Photo: General Motors
Three years after the historic bailout that saved General Motors from insolvency, things are getting awkward between the auto giant and the Treasury Department.The Wall Street Journal reports that the Treasury Department is resisting a proposed plan that would end the government’s investment in the company.
GM would buy back 200 million government owned shares, and the rest would be sold in a public stock offering.
GM wants as quick of an exit as possible, claiming that pay restrictions hamper its ability to recruit top talent, and that ongoing government involvement hurts its reputation.
Though they’re once again the largest automaker in the world, weaker sales in China and losses in Europe make this an additional headwind the company does not need.
The government is wary of the plan because they’ll end up losing money (around $15 billion) if they sell their whole stake at current prices.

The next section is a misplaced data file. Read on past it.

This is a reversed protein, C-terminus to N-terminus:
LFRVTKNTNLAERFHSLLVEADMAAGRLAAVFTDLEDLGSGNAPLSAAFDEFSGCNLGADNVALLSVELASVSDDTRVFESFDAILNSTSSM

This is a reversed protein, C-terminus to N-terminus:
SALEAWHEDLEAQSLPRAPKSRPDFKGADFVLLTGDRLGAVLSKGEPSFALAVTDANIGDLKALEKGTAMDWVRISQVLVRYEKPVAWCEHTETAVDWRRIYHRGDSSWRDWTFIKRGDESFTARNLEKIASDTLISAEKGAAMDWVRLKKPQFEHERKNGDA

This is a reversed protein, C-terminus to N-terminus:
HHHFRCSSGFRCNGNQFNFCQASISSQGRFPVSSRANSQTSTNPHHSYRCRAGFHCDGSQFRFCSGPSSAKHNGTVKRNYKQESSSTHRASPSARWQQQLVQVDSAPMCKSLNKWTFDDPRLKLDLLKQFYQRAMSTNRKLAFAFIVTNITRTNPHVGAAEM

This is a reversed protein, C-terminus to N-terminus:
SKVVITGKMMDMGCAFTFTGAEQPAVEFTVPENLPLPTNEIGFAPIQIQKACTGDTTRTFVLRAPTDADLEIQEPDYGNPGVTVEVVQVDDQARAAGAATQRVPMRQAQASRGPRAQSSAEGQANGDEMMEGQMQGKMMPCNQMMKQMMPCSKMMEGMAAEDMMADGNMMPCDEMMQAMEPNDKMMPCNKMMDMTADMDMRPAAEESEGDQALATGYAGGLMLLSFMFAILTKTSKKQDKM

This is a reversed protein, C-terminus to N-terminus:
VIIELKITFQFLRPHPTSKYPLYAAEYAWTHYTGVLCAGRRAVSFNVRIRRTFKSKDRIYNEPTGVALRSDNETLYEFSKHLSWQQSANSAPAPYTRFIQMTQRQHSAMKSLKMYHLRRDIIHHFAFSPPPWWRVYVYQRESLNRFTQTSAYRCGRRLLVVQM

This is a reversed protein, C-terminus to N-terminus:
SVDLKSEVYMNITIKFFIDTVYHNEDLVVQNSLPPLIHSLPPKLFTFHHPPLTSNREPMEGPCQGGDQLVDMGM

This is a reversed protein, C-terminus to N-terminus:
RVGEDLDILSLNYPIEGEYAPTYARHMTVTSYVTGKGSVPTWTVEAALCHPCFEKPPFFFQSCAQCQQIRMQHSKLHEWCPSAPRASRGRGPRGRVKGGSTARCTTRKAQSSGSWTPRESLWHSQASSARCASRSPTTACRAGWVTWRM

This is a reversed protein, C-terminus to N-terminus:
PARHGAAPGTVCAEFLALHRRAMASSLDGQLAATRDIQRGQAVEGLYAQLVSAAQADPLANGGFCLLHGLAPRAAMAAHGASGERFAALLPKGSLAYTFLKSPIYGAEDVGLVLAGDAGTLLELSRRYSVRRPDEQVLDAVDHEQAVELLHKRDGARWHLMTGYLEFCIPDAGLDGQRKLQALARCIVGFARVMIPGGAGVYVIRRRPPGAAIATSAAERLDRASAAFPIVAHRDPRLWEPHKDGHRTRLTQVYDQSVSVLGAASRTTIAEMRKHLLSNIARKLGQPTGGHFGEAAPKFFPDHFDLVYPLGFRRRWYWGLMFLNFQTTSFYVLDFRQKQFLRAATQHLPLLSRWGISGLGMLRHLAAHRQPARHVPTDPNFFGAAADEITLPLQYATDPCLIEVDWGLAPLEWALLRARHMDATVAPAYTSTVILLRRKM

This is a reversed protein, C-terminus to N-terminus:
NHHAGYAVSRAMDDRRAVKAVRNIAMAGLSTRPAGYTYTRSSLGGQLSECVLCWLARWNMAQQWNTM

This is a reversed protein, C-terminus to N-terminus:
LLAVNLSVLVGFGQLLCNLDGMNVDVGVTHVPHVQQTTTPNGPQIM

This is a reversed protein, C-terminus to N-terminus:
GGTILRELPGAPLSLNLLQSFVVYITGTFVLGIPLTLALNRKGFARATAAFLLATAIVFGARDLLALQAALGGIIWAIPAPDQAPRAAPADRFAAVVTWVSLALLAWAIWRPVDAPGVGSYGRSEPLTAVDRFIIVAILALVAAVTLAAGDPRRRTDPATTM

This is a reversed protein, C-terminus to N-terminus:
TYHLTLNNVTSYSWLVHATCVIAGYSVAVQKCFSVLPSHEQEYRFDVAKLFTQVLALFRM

It’s a catch-22. The government has a responsibility to recover as much taxpayer money as it can from the bailouts. That’s gained heightened political importance in an election year where the bailouts have come under attack.
However, the reputational and regulatory costs of government involvement, and the knowledge that they’ll sell as soon as the stock price looks appealing, are a weight on GM’s performance.
The type of thinking that’s holding the Treasury Department back ignores the real point of the bailouts. They were designed to prevent a crisis, not break even. Making that a part of the calculation lessens their effect.
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